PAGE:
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Land Business Update | Week Commencing 16th December

8 mins

Welcome to our update on key land management, farming, planning and energy issues.

Headlines

The UK Forest Market Report 2019 by John Clegg & Co and Tilhill Forestry

It has been another extraordinary year for the forestry market. Over £126m of commercial property transactions were completed, which is the second highest figure in the 22-year history of our market report. 81 forests were sold. Demand for this asset class remains high. Strong competitive bidding for land lifted prices to new levels, with average prices rising by over 20% during the year. It also felt like the year when the carbon market started to mature. The Woodland Carbon Code was introduced in 2011 and provides a formal framework for forecasting, validating and verifying carbon sequestered in growing trees. There are now over 70 verified schemes covering 2,400 ha, which have already delivered 1.1m tonnes CO2e (equivalent), for which the owners have been paid. If UK land use is to fully contribute to the Government’s net-zero target by 2050, over a million hectares of new woodland will need to be planted. This amounts to 32,000 ha of new planting a year – a step up in scale, especially in England. The woodland carbon market will need to mature and offer more nuanced opportunities, such as futures and hedging, if land owners are to plant at this scale. Please contact Fenning Welstead for a copy of the Report or to discuss forestry investment and management.

Businesses focus on social benefits, as well as financial, at CLA Rural Business Conference

Strutt & Parker was delighted to sponsor the 2019 CLA Rural Business Conference on 28th November, which examined the opportunities for rural landowners to grow their businesses by seeking out new markets. What was striking from the presentations was that many business people are not only future-proofing their own businesses, they are also playing a critical role in helping society meet the big challenges of our time. For example, there was a strong emphasis on the potential for landowners to tap into new environmental and social markets, through the delivery of carbon sequestration, biodiversity restoration, or care farming services to improve social outcomes. Click this link to see our summary of the key messages from the conference.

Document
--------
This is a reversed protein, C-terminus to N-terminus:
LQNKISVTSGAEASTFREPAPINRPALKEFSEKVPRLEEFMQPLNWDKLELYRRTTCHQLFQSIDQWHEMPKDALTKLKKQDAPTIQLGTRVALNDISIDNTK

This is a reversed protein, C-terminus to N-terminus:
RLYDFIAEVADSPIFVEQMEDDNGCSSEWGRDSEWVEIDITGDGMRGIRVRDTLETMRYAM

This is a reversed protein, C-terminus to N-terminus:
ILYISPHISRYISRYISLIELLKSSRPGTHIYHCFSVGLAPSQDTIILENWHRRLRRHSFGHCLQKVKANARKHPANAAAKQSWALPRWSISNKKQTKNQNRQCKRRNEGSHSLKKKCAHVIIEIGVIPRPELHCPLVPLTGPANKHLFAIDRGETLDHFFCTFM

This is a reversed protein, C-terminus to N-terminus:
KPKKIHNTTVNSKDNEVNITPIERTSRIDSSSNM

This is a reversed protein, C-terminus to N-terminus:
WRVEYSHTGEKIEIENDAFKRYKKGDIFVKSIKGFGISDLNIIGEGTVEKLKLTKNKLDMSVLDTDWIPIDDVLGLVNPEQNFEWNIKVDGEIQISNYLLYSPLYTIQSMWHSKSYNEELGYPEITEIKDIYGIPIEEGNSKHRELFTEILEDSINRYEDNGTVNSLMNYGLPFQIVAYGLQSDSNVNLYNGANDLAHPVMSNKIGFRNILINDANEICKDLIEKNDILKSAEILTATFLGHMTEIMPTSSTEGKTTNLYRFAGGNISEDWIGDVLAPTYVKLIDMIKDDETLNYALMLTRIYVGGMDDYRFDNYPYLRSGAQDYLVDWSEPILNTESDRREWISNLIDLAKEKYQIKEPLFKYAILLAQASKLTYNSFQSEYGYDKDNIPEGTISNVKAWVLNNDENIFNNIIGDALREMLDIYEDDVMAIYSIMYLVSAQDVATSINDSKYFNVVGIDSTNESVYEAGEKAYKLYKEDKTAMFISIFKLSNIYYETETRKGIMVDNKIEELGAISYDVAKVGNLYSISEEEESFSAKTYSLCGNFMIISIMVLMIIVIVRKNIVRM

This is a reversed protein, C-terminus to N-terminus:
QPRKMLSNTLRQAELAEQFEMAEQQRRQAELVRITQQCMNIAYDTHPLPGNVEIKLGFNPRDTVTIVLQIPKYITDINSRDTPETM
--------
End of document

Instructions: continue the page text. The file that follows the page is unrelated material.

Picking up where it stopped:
Farming

Speak to Will Gemmill, our head of farming, to catch up on the crop establishment sessions from Croptec

We had a very busy stand at the Croptec event at Peterborough on 27th and 28th November, with lots of enquiries about how to maintain profit levels post-Brexit once Basic Payments start to be reduced. Will Gemmill chaired two of the main sessions on crop establishment, which has been even more important than usual given the rainfall experienced this autumn. Please contact Will if you would like to hear what was covered in the sessions or to discuss post-Brexit profitability.

Dutch government starts two-month scheme paying pig farmers to quit the industry

In order to reduce nitrogen emissions from the pig sector, farmers in the south of the Netherlands, which has lots of livestock, are being offered up to £130 per pig to reduce their herd size.

EU moves closer to setting its budget for 2021 – 2027

This remains important as the Scottish Government has said that it will maintain current CAP schemes to around 2025, until it has piloted potential new approaches to rural support. The Finnish presidency has proposed a budget of 1.07% of gross national income, which is halfway between the 1% goal pushed by Germany and others, and the Commission’s proposal of around 1.114%. If the proposal is accepted, spending on rural development will increase to just over €80bn over the seven-year period, with at least 25% spent on climate objectives. The long-term policy of trying to equalise the direct payments received in different Member States will continue and capping of payments is now likely to start at €100,000, not the proposed €60,000. NB the way the cap is calculated will exclude labour related costs, so it may not be straight forward.

Environment and economy

European Green Deal announced as EU is pushed to do more on the environment

The new president of the European Commission, Ursula von der Leyen, has announced this new initiative as “Europe’s new growth strategy”. It aims to cut emissions and increase quality of life through a range of policies:

  • Sustainable Europe Investment Plan – of €1tn investment over the next 10 years in research, innovation, green technologies.
  • A European Climate Law – to make the transition to climate neutrality irreversible.
  • Extend emissions trading to all relevant sectors – including a carbon border adjustment mechanism for selected sectors.
  • A ‘Farm to Fork Strategy’ – that includes ensuring that the National Strategic Plans of Member States fully reflect the ambition of the Green Deal. The ambition is also to cut pesticide use by 50% by 2030 (to be finalised). It may also include new genomic techniques which can be used to adapt to climate change and improve the sustainability of food systems.